If you’re trying to go into a field where kids are involved, being a camp counselor during your summers in college will teach you the skills you’ll need for your desired career. When you work with kids, you have to know how to be flexible. You have to be able to come up with games and entertainment on the spot. You have to be responsible for your actions, and constantly stay a step ahead of the kids you’re looking out for. Becoming a summer camp counselor might be the perfect way for you to gain the skills you need to work with children.

2. Receptionist

As silly as it sounds, being a receptionist can teach you how to juggle multiple tasks at the same time. Sure, there are receptionist gigs that require you to say the same phrase over and over and over again, but then there are receptionist gigs that allow you to talk to the public, work with people, and make sure business operations go smoothly.

If you’re looking for an administrative job, or you’re wanting to work on your organizational skills, taking a receptionist job for the summer might be in your favor.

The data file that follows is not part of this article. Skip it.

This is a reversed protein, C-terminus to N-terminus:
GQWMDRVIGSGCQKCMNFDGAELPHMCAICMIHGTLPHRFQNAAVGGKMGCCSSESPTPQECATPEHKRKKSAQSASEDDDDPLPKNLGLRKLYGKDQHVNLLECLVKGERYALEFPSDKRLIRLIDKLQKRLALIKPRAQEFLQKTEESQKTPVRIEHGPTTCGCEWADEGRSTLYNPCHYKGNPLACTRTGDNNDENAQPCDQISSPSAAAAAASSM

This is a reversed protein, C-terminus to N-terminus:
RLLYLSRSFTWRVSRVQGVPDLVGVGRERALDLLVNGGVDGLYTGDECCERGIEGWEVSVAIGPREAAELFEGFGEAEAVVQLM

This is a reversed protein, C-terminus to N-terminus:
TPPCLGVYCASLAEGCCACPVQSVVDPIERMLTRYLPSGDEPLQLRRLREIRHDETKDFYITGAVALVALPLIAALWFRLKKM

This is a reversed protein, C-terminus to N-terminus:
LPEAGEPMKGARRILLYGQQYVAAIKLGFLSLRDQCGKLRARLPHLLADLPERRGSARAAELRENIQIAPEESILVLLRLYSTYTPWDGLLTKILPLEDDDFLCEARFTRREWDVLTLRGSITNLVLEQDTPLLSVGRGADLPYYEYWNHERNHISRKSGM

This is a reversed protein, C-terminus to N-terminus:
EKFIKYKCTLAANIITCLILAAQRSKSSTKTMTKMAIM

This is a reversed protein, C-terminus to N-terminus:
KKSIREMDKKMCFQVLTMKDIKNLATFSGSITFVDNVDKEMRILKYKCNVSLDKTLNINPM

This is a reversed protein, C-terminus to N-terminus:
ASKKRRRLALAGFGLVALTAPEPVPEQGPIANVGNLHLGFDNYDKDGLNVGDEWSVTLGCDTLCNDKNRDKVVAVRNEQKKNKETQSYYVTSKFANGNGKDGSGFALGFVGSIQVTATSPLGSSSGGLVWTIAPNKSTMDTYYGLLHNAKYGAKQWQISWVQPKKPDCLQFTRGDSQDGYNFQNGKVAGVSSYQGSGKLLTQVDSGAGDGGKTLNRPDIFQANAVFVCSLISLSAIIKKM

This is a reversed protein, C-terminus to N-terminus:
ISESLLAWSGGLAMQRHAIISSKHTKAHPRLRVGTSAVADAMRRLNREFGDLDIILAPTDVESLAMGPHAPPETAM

For college students who take summer classes (and don’t we all!), working as a receptionist might be the perfect way to knock out some of those course requirements. When you’re a receptionist, you’re often multi-tasking. You’re doing multiple things at once, trying to keep your head afloat. But there will be times as a receptionist when you’re crazy busy and other times when it seems to slow down. Those are the times when you’ll be able to study and work on your homework.

As a receptionist, you’ll gain skills like active listening, organization, memory, communication, and tech-savviness. After working for two to three months as a receptionist, you’ll be able to juggle class assignments without issue. You’ll learn how to prioritize what’s urgently important and what can wait until later.

3. Nanny/Babysitter

Much like a camp counselor, working as a nanny or a babysitter will give you experiences with children that you’ll need after college. However, unlike a camp counselor, nannying allows you to truly grow close to just a few children, whereas being a camp counselor will put you in charge of several children. Typically, when college students taking a nannying job, they’re transporting kids to and from their summer activities, watching them at the pool, making sure they get their chores done, and run errands for the family in the meantime. Being a nanny definitely isn’t easy, but at least you get to spend your evenings and weekends at home in your own place (for the most part).